Other noninfectiousfactors:LightWaterTemperatureNutrientsMites and Insects
Imbalances in water result in classic symptoms of stress in many foliage plants. Some plants readily develop edema (swelling caused by excessive moisture, occurring as numerous small bumps on the lower side of leaves or on stems) when temperatures are low and soil moisture is high (Figs. 1 and 2). Others are more prone to wilt or to necrosis or abscission of leaves when irrigation is withheld (Fig. 3). In other plants, water deficits are only obvious when the foliage loses its normal color.
Leaf spot caused by cold irrigation water at high air temperatures has been a serious problem for growers of Saintpaulia ionantha H. Wendl. (African violet) since at least 1942. Symptoms of this disease are lesions or ring spots of chlorotic tissue on the upper surface of leaves (Figs. 4 and 5). The lesions are first water-soaked but rapidly turn white or necrotic. They are occasionally confused with symptoms of a viral disease. In plants irrigated with water held at 5ºC, the damage increased as the air temperature increased. The plants seemed to be sensitive to air temperatures of 10-25ºC when the water was 5ºC. Water temperatures of 10 and 15ºC did not damage plants held at 15ºC. The difference between the air temperature and the water temperature has been identified as the causal agent. When both temperatures are low, even a small difference is sufficient to cause damage. Warmer water does not damage African violet leaves, even when they are quite hot.
Excess water results in edema of some foliage plants under some conditions. Symptoms are small, blister-like areas on the underside of affected leaves (Fig. 1). The lesions may be concentrated around the leaf margins and, viewed by transmitted light, are lighter in color than the surrounding areas of the leaf. High levels of light, low levels of nutrients, and high soil moisture each contribute to the development of edema in Pelargonium X hortorum L. H. Bailey (zonal geranium). Other foliage plants that sometimes develop edema are Brassaia, Dracaena, Fatshedera, Peperomia, and Polyscias. Different cultivars in some plant groups differ significantly in susceptibility. In Florida, edema is least severe during the summer, from June through September.
Water deficits can severely damage cuttings of some plants. Water stress causes a leaf spot of Ficus elastica Roxb. ex Hornem. (India-rubber tree) grown under full-sun conditions. Lesions form on the lower surface of recently matured leaves and are most severe when plants are under moisture stress from air layering or insufficient irrigation. During propagation, cuttings of Dieffenbachia spp. are especially sensitive to desiccation. Slight to severe loss of lower foliage is common when plants undergo water deficits. Sometimes irregularly shaped leaf lesions form and are rapidly invaded by saprophytic fungi and bacteria. In these cases, the lesions may continue to expand because of the growth of the microorganisms.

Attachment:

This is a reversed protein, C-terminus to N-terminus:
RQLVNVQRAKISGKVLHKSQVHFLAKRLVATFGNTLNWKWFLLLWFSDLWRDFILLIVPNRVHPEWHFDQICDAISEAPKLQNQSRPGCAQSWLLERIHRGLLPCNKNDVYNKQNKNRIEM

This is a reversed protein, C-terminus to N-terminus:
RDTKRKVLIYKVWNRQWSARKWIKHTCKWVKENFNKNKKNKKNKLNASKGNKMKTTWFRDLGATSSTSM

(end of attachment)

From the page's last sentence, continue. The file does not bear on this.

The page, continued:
Leaf abscission is one of the most obvious symptoms of water stress in F. benjamina L. (weeping fig). Transplanting from the field into a container often results in leaf abscission, since the root system is radically reduced. Leaf drop also occurs in the interiorscape when the frequency or amount of irrigation is insufficient. Minimizing transpiration helps to reduce leaf abscission.
Blage, R. J., Struckmeyer, B. E., and Beck, G. E. 1969. Occurrence, severity and nature of oedema in Pelargonium hortorum Ait. J. Am. Soc. Hortic. Sci. 94:181-183.
Broschat, T. K., and Donselman, H. M. 1981. Effects of light intensity, air layering, and water stress on leaf diffusive resistance and incidence of leaf spotting in Ficus elastica. HortScience 16(2):211-212.
Conover, C. A., and Poole, R. T. 1974. Foliage collapse of Dieffenbachia picta 'Perfection' during propagation. SNA Res. J. l(l):1-6.
Metwally, A. W., Beck, G. E., and Struckmeyer, B. E. 1970. The role of water and cultural practices on oedema of Pelargonium hortorum Ait. J. Am. Soc. Hortic. Sci. 95:808-813.
Peterson, J. C., Sacalis, J. N., and Durkin, D. J. 1980. Promotion of leaf abscission in intact Ficus benjamina by exposure to water stress. J. Am. Soc. Hortic. Sci. 105(6):788-793.